In univariate (Table 1) and multivariate (Table 2) analyses, participants who used the Internet to recruit sex partners in the past 3 months were significantly more likely than those who did not use the Internet to be white (74.6% vs. 60.3%, adjusted odds ratio [AOR] = 2.16; P = 0.04), to be more highly educated (56.4% vs. 32.4% for college or higher vs. high school, AOR = 9.61; P < 0.01), to report more male sex partners during the prior 3 months (11.1 vs. 5.7; P < 0.01 and AOR = 1.05; P = 0.04), to report no main partners among their last 3 (62.7% vs. 39.7%; P < 0.01 and AOR = 2.36; P = 0.02), and to have had sexual contact with all their last 3 partners after their HIV diagnosis (34.9% vs. 14.7%, AOR = 3.43; P < 0.01). Additionally, in multivariate but not univariate models, Internet users were more likely than nonusers to report that all their last 3 partners were HIV-negative (AOR = 3.35; P = 0.02). For the index participant, employment status, duration of time spent in the current city, and UAI with any of the last 3 partners were not associated with recruiting sex partners on the Internet (Tables 1, 2).
Of the 572 partners, respondents met 2.1% (12 partners) in the park; 3.0% (17 partners) at work or school, 12.6% (72 partners) in a bathhouse; 13.1% (75 partners) through friends; 14.3% (82 partners) at a bar or club; 37.2% (213 partners) on the Internet; and 17.7% (101 partners) in various other locations, including during travel. On average, partners were 33.5 years old (median = 33 years), and most (61.3%) were reported to be of white ethnicity (Table 3). Participants reported that they did not know the HIV status of 47.7% of partners and believed that 40.9% were HIV-negative and that only 11.4% were HIV-positive; however, UAI was reported with 54.9% of partners. Few partners (18.0%) were described as main partners, substance use during sexual activity was reported with 43.3% of partners, and sexual contact occurred after participant HIV diagnosis with 46.7% of partners. In univariate GEE analyses, those partners met on the Internet were significantly less likely to be main partners (odds ratio [OR] = 0.66; P = 0.04) and were more likely to be younger (OR = 0.8; P = 0.04) than partners met in other venues (Table 3).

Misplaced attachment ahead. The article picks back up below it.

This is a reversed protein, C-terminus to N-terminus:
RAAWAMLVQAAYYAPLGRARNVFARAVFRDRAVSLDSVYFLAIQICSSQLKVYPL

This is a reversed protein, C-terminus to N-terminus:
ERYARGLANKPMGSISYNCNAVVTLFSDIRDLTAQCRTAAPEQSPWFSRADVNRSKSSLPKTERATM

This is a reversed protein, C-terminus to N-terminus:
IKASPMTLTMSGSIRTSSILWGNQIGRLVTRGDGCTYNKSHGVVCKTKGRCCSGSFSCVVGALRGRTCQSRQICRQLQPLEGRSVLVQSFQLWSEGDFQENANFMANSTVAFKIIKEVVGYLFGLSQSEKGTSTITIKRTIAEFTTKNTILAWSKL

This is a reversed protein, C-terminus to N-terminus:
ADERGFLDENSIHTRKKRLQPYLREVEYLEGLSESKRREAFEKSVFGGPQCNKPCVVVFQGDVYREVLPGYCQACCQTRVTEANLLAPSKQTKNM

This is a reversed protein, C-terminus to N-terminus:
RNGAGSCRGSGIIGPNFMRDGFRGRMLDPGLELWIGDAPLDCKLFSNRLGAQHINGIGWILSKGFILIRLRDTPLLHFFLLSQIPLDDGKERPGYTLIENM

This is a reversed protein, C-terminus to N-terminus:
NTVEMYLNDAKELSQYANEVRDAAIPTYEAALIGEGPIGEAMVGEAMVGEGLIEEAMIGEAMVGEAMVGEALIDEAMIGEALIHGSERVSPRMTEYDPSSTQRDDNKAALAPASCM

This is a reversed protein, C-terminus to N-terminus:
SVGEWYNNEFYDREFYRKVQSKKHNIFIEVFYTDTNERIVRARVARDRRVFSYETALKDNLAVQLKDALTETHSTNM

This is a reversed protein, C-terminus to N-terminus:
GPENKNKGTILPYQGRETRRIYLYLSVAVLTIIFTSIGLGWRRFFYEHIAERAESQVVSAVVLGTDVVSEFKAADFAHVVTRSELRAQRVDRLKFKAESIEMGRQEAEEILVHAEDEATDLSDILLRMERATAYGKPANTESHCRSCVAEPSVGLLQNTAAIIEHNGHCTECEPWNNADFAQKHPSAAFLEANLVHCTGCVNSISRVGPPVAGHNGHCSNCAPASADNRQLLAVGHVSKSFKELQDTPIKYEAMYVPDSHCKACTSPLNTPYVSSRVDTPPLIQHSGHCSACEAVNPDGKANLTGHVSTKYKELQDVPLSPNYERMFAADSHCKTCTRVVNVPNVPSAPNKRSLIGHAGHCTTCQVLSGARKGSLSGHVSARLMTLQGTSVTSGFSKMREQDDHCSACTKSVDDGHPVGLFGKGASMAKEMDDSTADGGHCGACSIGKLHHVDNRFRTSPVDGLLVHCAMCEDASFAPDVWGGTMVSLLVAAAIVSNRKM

In multivariate GEE models containing all 194 participants (accounting for 572 partnerships), partners that MSM met through the Internet were less likely to be main partners (OR = 0.52; P = 0.03), were more likely to be younger (OR = 0.98; P = 0.054 for every year of age), were more likely to be HIV-negative (OR = 1.88; P = 0.02), and were more likely to be partners after the participant was diagnosed with HIV (OR = 1.58; P = 0.03) as compared with partners met in all other venues (Table 4). Furthermore, higher educational attainment was associated with meeting one's partner on the Internet (OR = 3.03; P = 0.02 for some college vs. high school and OR = 3.28; P = 0.01 for college or more vs. high school). There were no significant interactions between UAI and partner HIV status with respect to meeting partners on the Internet and no significant association between UAI and meeting a partner on the Internet when examining data on HIV-negative or unknown status partners only (data not shown).